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Rights groups: Halt relocation of Rohingya to remote island

  • Published at 11:33 am December 3rd, 2020
rohingya camp
File photo of a Rohingya camp in Cox's Bazar, Bangladesh Syed Zakir Hossain/Dhaka Tribune

The authorities have reportedly prepared a list of 4,000 Rohingya refugees to be relocated

The Bangladesh government should immediately halt imminent relocations of Rohingya refugees to remote Bhashan Char island, said Human Rights Watch, Fortify Rights, Amnesty International and Refugees International on Thursday.

Bangladesh authorities have reportedly prepared a list of 4,000 Rohingya refugees to be relocated, beginning with transfers to the port city of Chittagong on Thursday.

The Bangladesh government should commit to a transparent relocation process, fully informed consent of transferred refugees and freedom of movement on and off the island, and heed the United Nations’ (UN) call for a prior independent technical and protection assessment, said the human rights organizations.

“The Bangladesh government is actively reneging on its promise to the UN not to relocate any refugees to Bhashan Char island until humanitarian experts give a green light,” said Brad Adams, Asia director of Human Rights Watch (HRW). 

“If the government were genuinely confident in the habitability of the island, they would be transparent and not hastily circumvent UN technical assessments,” he added.

UN statement

In a statement on December 2, UN said that it had not been involved in preparation for this transfer to Bhashan Char and that “any relocations to Bhashan Char should be preceded by comprehensive technical protection assessments,” reiterating that the UN stood ready to proceed with such assessments “if permitted by the government.” 

Though the government claims that any relocation will be voluntary, HRW recently spoke with 12 families who said their names were on the list, but that they had not willingly volunteered to relocate. Some refugees on the list have fled out of fear of forced relocation.

The government has provided limited information to refugees about the actual conditions on the island, and there are some allegations that the authorities may have offered misleading information and incentives to move there, according to HRW.

Some refugees said that they willingly volunteered to go to Bhasan Char because they were told by the majhis and volunteers that they would be able to choose livelihood opportunities, such as fishing or farming, that they would have better access to health facilities, and that their children would get education.

However, the conditions on the island for the over 300 Rohingya refugees currently held there is poor, said HRW. Healthcare workers in Cox’s Bazar and refugees who previously visited the island expressed serious concerns about the lack of adequate medical care on the island. 

“Donor governments engaged in the Rohingya crisis response such as the US, UK, Japan, Australia, and Canada should take a clear stand against this rash move to relocate Rohingya to Bhasan Char,” Adams said. “Decisions to move after the completion of technical assessments need to be voluntary and fully informed.”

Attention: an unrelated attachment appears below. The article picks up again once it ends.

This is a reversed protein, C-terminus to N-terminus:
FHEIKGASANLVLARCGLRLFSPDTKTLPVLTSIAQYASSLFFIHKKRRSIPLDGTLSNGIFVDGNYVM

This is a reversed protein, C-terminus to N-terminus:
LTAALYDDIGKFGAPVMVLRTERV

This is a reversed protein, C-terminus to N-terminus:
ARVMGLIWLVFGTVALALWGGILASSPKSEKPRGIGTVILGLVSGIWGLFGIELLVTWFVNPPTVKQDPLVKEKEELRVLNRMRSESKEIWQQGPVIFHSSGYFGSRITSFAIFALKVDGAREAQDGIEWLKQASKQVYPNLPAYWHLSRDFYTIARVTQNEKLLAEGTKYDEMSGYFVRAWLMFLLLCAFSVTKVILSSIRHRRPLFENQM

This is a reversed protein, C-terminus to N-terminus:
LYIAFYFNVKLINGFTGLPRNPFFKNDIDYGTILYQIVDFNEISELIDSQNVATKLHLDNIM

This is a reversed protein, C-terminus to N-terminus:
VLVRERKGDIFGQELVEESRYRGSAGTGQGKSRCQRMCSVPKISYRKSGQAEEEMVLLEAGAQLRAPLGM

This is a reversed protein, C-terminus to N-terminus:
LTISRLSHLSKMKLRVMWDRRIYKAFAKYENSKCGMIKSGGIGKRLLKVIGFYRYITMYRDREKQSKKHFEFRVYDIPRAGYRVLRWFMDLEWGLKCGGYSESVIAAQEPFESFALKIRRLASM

Also read - Rohingyas leave camps in groups for Bhashan Char

Amnesty International’s South Asia Campaigner Saad Hammadi said: “The authorities should immediately halt relocation of more refugees to Bhashan Char, return those on the island to their families and community in mainland Bangladesh, and follow due process including the full and meaningful participation of refugees in any plan for their relocation.

“The relocation of so many Rohingya refugees to a remote island, which is still off limits to everyone including rights groups and journalists without prior permission, poses grave concerns about independent human rights monitoring.”

Refugees International Senior Advocate for Human Rights Daniel Sullivan said: “Bangladesh’s announced plan to begin relocating Rohingya refugees this week to Bhasan Char—an isolated island in the Bay of Bengal—is short-sighted and inhumane. 

“Bangladesh should halt this hasty relocation process,” said Ismail Wolff, regional director of Fortify Rights. “Not one refugee should be moved until all human rights and humanitarian concerns have been resolved and genuine informed consent is assured.”

“We’re already seeing worrying signs of coercion,” said Ismail Wolff. “If the authorities are manufacturing consent through deprivations and false promises, then we’re in the territory of coercive transfers.”

From November 29 to December 1, the government arranged for Bangladeshi media to visit Bhasan Char, however, the authorities denied the journalists unfettered access to the island and requests to interview refugees on the island. 

In September, five international human rights organizations also sent a letter to Bangladesh Foreign Secretary Masud Bin Momen requesting access to island but received no response.

More than 300 Rohingya are currently arbitrarily detained on Bhasan Char after Bangladesh authorities rescued them from a ship stranded at sea in May 2020. 

In 2015, the Bangladesh government began developing Bhasan Char to relocate more than 100,000 Rohingya refugees from the overcrowded camps in Cox’s Bazar District. 

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